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Colon & Rectal Surgery

Laparoscopic Colectomy - Laparoscopic Low Anterior Resection

The colon (large intestine) and rectum make up the lower part of the digestive tract. There are many disorders and diseases of the colon and rectum, and hundreds of thousands of surgeries are performed annually for these diseases. Classically, these surgeries involve a long and difficult recovery period due to the large abdominal incision required to remove a part of the colon or rectum. This long and difficult recovery period is improved by performing the operation laparoscopically. Laparoscopic colon and rectal surgery can be performed for all of the same diseases and conditions as open surgery. These conditions include:

  • Colon polyps
  • Colon cancer
  • Rectal polyps
  • Rectal prolapse
  • Rectal cancer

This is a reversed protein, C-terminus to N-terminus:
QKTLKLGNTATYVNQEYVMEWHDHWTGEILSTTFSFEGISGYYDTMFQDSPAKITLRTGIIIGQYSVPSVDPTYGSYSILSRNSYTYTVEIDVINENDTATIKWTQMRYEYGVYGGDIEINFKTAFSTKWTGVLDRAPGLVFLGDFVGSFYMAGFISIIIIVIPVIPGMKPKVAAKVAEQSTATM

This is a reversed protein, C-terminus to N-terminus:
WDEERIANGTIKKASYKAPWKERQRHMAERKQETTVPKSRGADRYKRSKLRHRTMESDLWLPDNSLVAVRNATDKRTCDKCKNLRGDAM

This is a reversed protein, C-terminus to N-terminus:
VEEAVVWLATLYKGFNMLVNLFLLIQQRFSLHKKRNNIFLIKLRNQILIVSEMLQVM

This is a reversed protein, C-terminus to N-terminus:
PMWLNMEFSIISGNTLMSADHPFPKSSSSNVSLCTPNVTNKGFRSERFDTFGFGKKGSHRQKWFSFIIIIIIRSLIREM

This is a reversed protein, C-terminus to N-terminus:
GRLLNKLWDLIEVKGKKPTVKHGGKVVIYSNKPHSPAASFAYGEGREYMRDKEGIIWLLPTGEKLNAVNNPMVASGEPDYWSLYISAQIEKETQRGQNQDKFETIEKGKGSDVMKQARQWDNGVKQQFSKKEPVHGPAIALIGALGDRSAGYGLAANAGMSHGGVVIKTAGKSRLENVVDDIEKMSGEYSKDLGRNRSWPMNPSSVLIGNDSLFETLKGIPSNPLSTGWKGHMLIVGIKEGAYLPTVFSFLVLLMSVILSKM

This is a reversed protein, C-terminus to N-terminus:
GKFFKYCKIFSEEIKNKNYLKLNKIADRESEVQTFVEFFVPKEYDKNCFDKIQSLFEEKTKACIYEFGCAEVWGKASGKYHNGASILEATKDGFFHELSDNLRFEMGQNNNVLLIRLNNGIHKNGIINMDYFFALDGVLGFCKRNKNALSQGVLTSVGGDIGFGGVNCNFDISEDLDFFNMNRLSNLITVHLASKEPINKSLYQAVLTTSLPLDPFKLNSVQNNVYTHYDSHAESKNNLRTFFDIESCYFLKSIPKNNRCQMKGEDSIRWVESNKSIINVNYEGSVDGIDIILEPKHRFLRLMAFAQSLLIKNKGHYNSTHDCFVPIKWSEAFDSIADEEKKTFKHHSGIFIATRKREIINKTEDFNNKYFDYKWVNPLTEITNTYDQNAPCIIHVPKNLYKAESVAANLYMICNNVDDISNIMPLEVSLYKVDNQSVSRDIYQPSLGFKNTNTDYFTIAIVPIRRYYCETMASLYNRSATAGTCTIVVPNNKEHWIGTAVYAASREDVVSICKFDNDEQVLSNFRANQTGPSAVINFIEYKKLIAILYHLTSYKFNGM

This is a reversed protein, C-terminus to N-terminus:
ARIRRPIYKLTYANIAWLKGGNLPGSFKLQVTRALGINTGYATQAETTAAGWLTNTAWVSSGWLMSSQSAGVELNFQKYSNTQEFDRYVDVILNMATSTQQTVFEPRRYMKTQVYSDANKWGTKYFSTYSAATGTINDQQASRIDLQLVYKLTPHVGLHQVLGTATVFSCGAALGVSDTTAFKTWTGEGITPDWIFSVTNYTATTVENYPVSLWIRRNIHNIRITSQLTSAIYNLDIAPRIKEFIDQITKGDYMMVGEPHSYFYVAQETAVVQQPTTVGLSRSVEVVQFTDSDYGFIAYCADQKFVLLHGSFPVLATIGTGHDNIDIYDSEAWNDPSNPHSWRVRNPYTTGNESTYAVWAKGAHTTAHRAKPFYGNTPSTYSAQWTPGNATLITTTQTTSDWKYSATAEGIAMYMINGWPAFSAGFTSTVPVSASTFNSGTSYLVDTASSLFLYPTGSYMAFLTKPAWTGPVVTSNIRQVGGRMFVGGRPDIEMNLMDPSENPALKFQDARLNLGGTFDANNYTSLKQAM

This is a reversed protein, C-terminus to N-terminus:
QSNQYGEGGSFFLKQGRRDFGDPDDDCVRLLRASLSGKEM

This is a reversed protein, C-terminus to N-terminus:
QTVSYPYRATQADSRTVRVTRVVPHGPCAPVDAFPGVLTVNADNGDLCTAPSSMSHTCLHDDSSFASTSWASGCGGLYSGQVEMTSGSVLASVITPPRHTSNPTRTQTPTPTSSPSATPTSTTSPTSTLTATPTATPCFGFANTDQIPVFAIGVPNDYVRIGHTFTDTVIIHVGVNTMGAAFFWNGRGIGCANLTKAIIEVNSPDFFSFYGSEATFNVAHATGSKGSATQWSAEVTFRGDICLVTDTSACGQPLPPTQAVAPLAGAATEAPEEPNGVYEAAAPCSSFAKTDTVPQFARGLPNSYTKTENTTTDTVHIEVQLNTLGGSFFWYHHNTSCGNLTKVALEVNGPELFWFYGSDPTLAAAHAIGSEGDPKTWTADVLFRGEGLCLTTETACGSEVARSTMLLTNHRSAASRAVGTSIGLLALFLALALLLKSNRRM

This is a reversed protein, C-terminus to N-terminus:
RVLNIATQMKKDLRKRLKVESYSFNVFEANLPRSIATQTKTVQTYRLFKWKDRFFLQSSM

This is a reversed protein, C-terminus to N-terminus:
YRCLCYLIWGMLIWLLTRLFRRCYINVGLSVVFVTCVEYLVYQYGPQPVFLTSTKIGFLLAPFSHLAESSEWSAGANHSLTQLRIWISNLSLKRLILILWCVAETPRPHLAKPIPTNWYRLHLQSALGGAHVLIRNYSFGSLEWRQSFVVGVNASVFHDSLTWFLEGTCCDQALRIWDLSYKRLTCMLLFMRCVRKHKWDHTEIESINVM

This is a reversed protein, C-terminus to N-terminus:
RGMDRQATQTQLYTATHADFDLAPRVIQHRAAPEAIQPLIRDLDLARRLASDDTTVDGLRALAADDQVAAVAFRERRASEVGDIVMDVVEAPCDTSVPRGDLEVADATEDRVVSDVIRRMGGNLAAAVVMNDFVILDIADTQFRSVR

• Diverticular disease (diverticulosis, diverticulitis)
  • Inflammatory Bowel Disease or IBD (Ulcerative Colitis, Crohn's disease)

Procedure

Laparoscopic colon resections are performed through a few small incisions (all < 1 inch) and use a laparoscope. The laparoscope functions as a camera to visualize and magnify the abdominal contents to monitors outside of the body. Long thin instruments are used to remove a portion of the colon or rectum in a similar fashion as the open operation. Once a portion of the colon or rectum is removed, the remaining ends may be reattached with staplers and sutures to re-establish continuity of the gastrointestinal tract.

The advantages of a laparoscopic colon and rectal surgery include:

  • A smaller incision
  • Less pain
  • A shorter hospital stay
  • A lower chance of future hernia formation
  • Faster recovery and return to normal activities

Recovery

A liquid diet is started 2 to 3 days after surgery and advanced as tolerated. Patients are encouraged to get out of bed the day of surgery and ambulate on a daily basis. The majority of patients spend approximately 3 days in the hospital depending upon return of their bowel function. Most return to work 2 weeks after surgery depending upon the physical requirements of their occupation. Patients return approximately two weeks after surgery for routine follow-up with their surgeon.

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